The Organization for Economic Co-operation and Development (OECD), projects the European Union to achieve solid growth of 2.2% and 2.5% GDP in 1999 and 2000, respectively.
Although slightly lower than last year, the IMF estimates 1999 growth to reach 2.6% in France, 2% in Germany, and 1.9% in Italy. The UK’s GDP is projected to achieve .9%, the lowest in the EU, but begin improving in the second half of the year.
Central and Eastern European GDP growth is expected to hit 2.2% this year, slightly lower than 2.5% estimated last year, according to the IMF. Hungary and Poland have fared well, and both economies are anticipated to grow approximately 5% this year. However, Russian GDP, which is expected to fall again, this year by 8.3%, has dragged down the regional forecast.
In addition to concerns over reversing the reform process, Russia continues to lack the economic, financial and political policies that will restore investor confidence.
Canada primarily has been impacted by the decline in commodity prices, especially forest products, coal and base metals. Nevertheless, the IMF projects Canada’s GDP growth to reach 2.2 % in 1999.
Brazil’s devaluation of the real is creating instability that will result in lower growth projections for the region. Prior to this, the IMF projected Argentine GDP growth to reach 3%. And Chile’s economy, which has suffered a deterioration in its external accounts, mostly due to lower world commodity prices, was estimated to reach 2% GDP growth.
According to the IMF, the Mexican economy, which is stinging from lower oil revenues, is anticipated to hover around 3.5% growth this year. However, by 2000, its GDP growth is projected to exceed 4%.
Asian growth is expected to jump from 2.6% in 1998 to 4.3% this year. Indonesia, Malaysia, the Philippines and Thailand, all negatively affected by the crisis, are expected to rise from the ashes, reducing double-digit negative growth to -1% this year. India and China are expected to top 4.8% and 6.6% growth, respectively.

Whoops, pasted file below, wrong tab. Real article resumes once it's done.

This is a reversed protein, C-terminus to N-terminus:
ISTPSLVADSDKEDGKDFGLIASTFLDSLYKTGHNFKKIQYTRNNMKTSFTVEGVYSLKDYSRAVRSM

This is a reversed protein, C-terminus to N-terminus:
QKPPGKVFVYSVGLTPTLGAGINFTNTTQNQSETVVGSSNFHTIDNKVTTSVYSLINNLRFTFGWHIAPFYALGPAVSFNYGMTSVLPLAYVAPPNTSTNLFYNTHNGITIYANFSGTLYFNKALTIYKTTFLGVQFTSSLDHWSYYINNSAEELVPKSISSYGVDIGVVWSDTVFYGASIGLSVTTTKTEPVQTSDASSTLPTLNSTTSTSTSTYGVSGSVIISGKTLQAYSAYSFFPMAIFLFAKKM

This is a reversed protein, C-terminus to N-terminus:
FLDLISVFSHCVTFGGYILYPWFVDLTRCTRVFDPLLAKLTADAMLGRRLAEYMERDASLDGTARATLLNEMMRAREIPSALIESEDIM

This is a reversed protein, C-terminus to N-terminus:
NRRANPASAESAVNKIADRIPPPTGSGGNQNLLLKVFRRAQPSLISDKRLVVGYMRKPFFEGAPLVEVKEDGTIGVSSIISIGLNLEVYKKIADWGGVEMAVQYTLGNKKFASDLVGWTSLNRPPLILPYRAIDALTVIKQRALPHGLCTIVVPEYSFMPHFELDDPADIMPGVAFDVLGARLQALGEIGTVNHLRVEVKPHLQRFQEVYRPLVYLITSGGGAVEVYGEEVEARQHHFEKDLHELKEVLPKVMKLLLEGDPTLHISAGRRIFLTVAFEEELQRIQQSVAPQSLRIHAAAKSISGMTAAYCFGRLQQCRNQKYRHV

Japan’s ability to strengthen its financial infrastructure is uncertain. Thus, its growth projections hover around 0%, showing minimal improvement in the year 2000.
What began last year as a financial crisis in one country has led to global financial turmoil today. In order to successfully navigate these uncharted waters, U.S. exporters need to develop finance strategies to retain existing customers, and explore new markets here and abroad.
A decade ago, the currency collapse in a developing country barely would have been felt in the United States or elsewhere. Today, however, the impact has profound consequences.
In 1995, Federal Reserve Chairman Alan Greenspan said that the highly efficient and increasingly sophisticated international financial system “has the capability to rapidly transmit the consequences of errors of judgement in private investment and public policies to all corners of the world at historically unprecedented speed.”
This was exemplified by the Mexican peso crisis, which was ignited on December 20, 1994. What began as a short-term liquidity problem quickly sparked panic and resulted in the fall of investor confidence, followed by a precipitous drop in the Mexican stock market.
Perceiving that the crisis would erupt in other developing countries sharing similar economic and political characteristics, investor fear spread to Brazil and Argentina. As a result, their stock markets also fell, along with those of other developing countries worldwide.
Having surveyed the tornado-like path produced by the Mexican peso crisis, it appears that the Asian crisis, although more severe, is following a similar course.
The financial problems that began in Thailand in 1997 quickly have spread throughout East Asia. They have added to the severe economic difficulties experienced by Japan in recent years, and have put pressure on China to devalue its currency in order to remain globally competitive.